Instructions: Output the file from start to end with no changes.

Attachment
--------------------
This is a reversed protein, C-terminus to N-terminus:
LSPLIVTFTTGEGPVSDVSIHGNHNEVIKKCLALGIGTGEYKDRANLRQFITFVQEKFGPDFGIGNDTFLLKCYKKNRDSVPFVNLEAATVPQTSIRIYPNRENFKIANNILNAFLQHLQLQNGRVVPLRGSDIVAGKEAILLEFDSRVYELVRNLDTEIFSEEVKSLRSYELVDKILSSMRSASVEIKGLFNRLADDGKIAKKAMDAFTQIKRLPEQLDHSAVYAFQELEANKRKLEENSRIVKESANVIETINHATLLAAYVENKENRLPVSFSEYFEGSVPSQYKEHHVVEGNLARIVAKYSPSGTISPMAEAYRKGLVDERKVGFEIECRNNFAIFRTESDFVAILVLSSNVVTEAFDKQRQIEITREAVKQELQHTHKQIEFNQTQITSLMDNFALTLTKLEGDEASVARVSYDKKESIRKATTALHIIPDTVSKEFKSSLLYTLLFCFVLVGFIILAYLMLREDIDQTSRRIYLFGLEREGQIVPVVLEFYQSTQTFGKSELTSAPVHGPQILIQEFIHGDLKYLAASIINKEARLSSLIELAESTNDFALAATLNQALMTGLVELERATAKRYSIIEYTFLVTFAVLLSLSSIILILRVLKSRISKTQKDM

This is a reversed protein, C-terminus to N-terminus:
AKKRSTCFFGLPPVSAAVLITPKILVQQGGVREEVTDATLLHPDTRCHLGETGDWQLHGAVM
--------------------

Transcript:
This is a reversed protein, C-terminus to N-terminus:
LSPLIVTFTTGEGPVSDVSIHGNHNEVIKKCLALGIGTGEYKDRANLRQFITFVQEKFGPDFGIGNDTFLLKCYKKNRDSVPFVNLEAATVPQTSIRIYPNRENFKIANNILNAFLQHLQLQNGRVVPLRGSDIVAGKEAILLEFDSRVYELVRNLDTEIFSEEVKSLRSYELVDKILSSMRSASVEIKGLFNRLADDGKIAKKAMDAFTQIKRLPEQLDHSAVYAFQELEANKRKLEENSRIVKESANVIETINHATLLAAYVENKENRLPVSFSEYFEGSVPSQYKEHHVVEGNLARIVAKYSPSGTISPMAEAYRKGLVDERKVGFEIECRNNFAIFRTESDFVAILVLSSNVVTEAFDKQRQIEITREAVKQELQHTHKQIEFNQTQITSLMDNFALTLTKLEGDEASVARVSYDKKESIRKATTALHIIPDTVSKEFKSSLLYTLLFCFVLVGFIILAYLMLREDIDQTSRRIYLFGLEREGQIVPVVLEFYQSTQTFGKSELTSAPVHGPQILIQEFIHGDLKYLAASIINKEARLSSLIELAESTNDFALAATLNQALMTGLVELERATAKRYSIIEYTFLVTFAVLLSLSSIILILRVLKSRISKTQKDM

This is a reversed protein, C-terminus to N-terminus:
AKKRSTCFFGLPPVSAAVLITPKILVQQGGVREEVTDATLLHPDTRCHLGETGDWQLHGAVM